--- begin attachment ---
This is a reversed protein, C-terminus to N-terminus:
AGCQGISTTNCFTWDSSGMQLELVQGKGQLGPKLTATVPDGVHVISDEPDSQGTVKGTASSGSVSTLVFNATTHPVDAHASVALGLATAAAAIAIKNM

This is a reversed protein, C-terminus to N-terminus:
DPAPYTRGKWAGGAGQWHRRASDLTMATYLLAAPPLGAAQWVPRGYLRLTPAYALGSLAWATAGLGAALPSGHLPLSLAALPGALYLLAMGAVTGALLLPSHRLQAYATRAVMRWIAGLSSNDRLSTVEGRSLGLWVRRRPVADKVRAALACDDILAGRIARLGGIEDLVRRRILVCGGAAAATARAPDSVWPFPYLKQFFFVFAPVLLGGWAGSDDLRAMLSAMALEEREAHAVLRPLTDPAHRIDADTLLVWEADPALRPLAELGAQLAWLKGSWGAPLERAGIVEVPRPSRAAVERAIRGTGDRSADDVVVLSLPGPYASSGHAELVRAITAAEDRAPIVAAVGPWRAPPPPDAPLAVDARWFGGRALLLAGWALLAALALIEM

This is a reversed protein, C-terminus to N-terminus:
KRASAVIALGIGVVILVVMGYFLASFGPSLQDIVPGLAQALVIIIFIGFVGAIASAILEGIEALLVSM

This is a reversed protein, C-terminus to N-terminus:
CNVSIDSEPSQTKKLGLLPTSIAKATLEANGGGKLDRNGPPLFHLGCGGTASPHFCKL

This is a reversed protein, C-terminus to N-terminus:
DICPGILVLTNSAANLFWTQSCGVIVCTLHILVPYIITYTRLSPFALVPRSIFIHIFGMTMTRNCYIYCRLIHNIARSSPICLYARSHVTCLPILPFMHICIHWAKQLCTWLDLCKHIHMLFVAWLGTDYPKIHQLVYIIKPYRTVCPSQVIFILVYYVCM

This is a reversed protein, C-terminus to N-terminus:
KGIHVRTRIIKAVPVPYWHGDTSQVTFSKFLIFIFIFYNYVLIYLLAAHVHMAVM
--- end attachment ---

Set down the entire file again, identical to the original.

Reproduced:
This is a reversed protein, C-terminus to N-terminus:
AGCQGISTTNCFTWDSSGMQLELVQGKGQLGPKLTATVPDGVHVISDEPDSQGTVKGTASSGSVSTLVFNATTHPVDAHASVALGLATAAAAIAIKNM

This is a reversed protein, C-terminus to N-terminus:
DPAPYTRGKWAGGAGQWHRRASDLTMATYLLAAPPLGAAQWVPRGYLRLTPAYALGSLAWATAGLGAALPSGHLPLSLAALPGALYLLAMGAVTGALLLPSHRLQAYATRAVMRWIAGLSSNDRLSTVEGRSLGLWVRRRPVADKVRAALACDDILAGRIARLGGIEDLVRRRILVCGGAAAATARAPDSVWPFPYLKQFFFVFAPVLLGGWAGSDDLRAMLSAMALEEREAHAVLRPLTDPAHRIDADTLLVWEADPALRPLAELGAQLAWLKGSWGAPLERAGIVEVPRPSRAAVERAIRGTGDRSADDVVVLSLPGPYASSGHAELVRAITAAEDRAPIVAAVGPWRAPPPPDAPLAVDARWFGGRALLLAGWALLAALALIEM

This is a reversed protein, C-terminus to N-terminus:
KRASAVIALGIGVVILVVMGYFLASFGPSLQDIVPGLAQALVIIIFIGFVGAIASAILEGIEALLVSM

This is a reversed protein, C-terminus to N-terminus:
CNVSIDSEPSQTKKLGLLPTSIAKATLEANGGGKLDRNGPPLFHLGCGGTASPHFCKL

This is a reversed protein, C-terminus to N-terminus:
DICPGILVLTNSAANLFWTQSCGVIVCTLHILVPYIITYTRLSPFALVPRSIFIHIFGMTMTRNCYIYCRLIHNIARSSPICLYARSHVTCLPILPFMHICIHWAKQLCTWLDLCKHIHMLFVAWLGTDYPKIHQLVYIIKPYRTVCPSQVIFILVYYVCM

This is a reversed protein, C-terminus to N-terminus:
KGIHVRTRIIKAVPVPYWHGDTSQVTFSKFLIFIFIFYNYVLIYLLAAHVHMAVM